In a dozen original essays, contributors to
Symbolic Childhood engage directly with the politics of representation by scrutinizing the connection between the exercise of power and portrayals of children and childhood. The volume as a whole construes childhood not as a given category, transparently understood, but as a thoroughly social artifact infused with contradictory and inexact meaning. As a social construct, childhood is thus approached as an active production which can be taken apart and reconstructed in a variety of ways, and for a variety of purposes. Chapters examine a range of issues and topics, including: precocious and gifted children, gender, sexuality, innocence, school shootings, cartoons, video games, adoption, street children, and feral children.
New York, Bern, Berlin, Bruxelles, Frankfurt/M., Oxford, Wien, 2002. 294 pp., ill.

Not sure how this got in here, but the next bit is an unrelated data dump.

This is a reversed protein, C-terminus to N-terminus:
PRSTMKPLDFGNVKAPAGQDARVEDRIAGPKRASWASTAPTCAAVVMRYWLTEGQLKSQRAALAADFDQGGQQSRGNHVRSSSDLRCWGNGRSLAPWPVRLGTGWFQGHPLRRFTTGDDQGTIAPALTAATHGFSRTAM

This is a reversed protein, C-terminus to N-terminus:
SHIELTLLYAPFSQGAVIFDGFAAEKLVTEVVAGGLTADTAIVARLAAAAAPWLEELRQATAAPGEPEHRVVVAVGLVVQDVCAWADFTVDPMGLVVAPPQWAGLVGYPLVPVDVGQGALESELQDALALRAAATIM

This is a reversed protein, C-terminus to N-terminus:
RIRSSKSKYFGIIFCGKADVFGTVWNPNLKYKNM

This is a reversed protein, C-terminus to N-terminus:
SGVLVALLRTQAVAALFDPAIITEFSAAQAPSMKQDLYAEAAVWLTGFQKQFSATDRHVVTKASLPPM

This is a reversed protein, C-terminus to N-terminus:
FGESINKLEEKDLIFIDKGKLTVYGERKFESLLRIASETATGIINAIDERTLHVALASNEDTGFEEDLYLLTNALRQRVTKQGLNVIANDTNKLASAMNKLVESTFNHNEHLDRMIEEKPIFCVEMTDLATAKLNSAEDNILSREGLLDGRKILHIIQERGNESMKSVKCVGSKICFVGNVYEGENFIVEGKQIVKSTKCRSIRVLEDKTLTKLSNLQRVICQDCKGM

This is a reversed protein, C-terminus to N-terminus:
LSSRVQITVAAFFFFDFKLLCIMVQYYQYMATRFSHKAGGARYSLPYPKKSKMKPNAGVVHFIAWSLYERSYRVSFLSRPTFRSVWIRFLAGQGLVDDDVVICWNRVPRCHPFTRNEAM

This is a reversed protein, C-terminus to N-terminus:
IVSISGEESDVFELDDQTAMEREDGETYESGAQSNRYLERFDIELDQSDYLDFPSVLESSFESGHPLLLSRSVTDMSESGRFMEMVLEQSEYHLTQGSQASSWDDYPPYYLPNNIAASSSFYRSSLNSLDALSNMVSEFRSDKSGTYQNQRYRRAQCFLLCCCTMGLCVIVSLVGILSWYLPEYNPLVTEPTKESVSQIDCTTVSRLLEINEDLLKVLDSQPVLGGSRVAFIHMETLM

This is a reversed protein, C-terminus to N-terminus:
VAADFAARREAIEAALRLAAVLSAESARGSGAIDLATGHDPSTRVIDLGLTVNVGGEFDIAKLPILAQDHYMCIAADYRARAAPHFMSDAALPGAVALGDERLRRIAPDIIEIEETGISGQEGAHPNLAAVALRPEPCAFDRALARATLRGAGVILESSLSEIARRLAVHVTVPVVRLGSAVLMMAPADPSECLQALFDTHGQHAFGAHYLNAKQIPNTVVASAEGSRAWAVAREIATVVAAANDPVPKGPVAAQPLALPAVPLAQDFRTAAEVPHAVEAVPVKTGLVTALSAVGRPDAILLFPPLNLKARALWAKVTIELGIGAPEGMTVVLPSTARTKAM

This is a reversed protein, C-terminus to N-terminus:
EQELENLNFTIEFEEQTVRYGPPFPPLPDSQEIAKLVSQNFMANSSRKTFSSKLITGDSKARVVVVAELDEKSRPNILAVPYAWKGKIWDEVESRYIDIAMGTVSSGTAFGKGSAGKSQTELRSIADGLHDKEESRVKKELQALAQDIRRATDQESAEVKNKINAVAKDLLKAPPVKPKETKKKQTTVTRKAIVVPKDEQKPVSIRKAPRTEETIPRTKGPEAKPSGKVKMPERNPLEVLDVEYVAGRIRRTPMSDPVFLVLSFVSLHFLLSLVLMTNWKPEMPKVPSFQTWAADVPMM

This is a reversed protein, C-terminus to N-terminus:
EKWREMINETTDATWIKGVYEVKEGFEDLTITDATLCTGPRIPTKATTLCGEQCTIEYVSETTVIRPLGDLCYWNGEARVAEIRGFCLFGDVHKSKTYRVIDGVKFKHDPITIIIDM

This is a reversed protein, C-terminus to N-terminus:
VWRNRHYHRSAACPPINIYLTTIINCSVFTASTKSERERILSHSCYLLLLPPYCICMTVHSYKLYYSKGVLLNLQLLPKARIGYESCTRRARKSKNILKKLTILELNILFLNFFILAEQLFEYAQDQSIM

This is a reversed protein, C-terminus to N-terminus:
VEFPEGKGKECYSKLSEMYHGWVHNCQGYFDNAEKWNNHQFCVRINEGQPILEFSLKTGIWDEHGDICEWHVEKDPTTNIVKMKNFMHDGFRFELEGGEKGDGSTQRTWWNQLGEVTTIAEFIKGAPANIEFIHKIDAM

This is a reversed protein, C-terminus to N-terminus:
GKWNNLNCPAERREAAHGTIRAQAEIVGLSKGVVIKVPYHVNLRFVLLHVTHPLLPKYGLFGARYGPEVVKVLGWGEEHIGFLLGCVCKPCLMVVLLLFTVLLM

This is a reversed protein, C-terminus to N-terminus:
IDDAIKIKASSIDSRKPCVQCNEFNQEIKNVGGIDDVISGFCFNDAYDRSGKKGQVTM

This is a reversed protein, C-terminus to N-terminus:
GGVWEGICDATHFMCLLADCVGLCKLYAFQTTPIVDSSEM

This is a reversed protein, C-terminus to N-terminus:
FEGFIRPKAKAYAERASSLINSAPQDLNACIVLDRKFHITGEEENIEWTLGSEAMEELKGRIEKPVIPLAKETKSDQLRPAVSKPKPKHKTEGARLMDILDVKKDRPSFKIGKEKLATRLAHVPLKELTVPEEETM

Contents: Daniel Thomas Cook: Introduction: Interrogating Symbolic Childhood – Harriet Strandell: On Questions of Representation
in Childhood Ethnography – Mary Lorena Kenny: Orators and Outcasts, Wanderers and Workers: Street Children in Brazil – Adriana
S. Benzaquén: John, Genie, and Kaspar: Some Recent Scientific Uses of Wildness, Confinement, and Abuse – Roblyn Rawlins: «Long
Rows of Short Graves»: Sentimentality, Science, and Child-Saving in the Construction of the Intellectually Precocious Child,
1870-1925 – Kathryn Libal: Realizing Modernity Through the Robust Turkish Child, 1923-1938 – Janice Hill: Governing Children:
The Boy Scouts, the Girl Guides, and Visions of Canadian Nationhood, 1880-1921 – Sara K. Dorow: «China ‘R’ Us»?: Care, Consumption,
and Transnationally Adopted Children – Mark D. Jacobs: The School Shooting as a Ritual of Sacrifice – Susan B. Kaiser/Kathleen
Huun: Fashioning Innocence and Anxiety: Clothing, Gender, and Symbolic Childhood – Jeffery P. Dennis: The Heterosexualization
of Boyhood – Chandra Mukerji/Tarleton Gillespie: Recognizable Ambiguity: Cartoon Imagery and American Childhood in Animaniacs
– Stephen Kline/Greig de Peuter: Ghosts in the Machine: Postmodern Childhood, Video Gaming, and Advertising.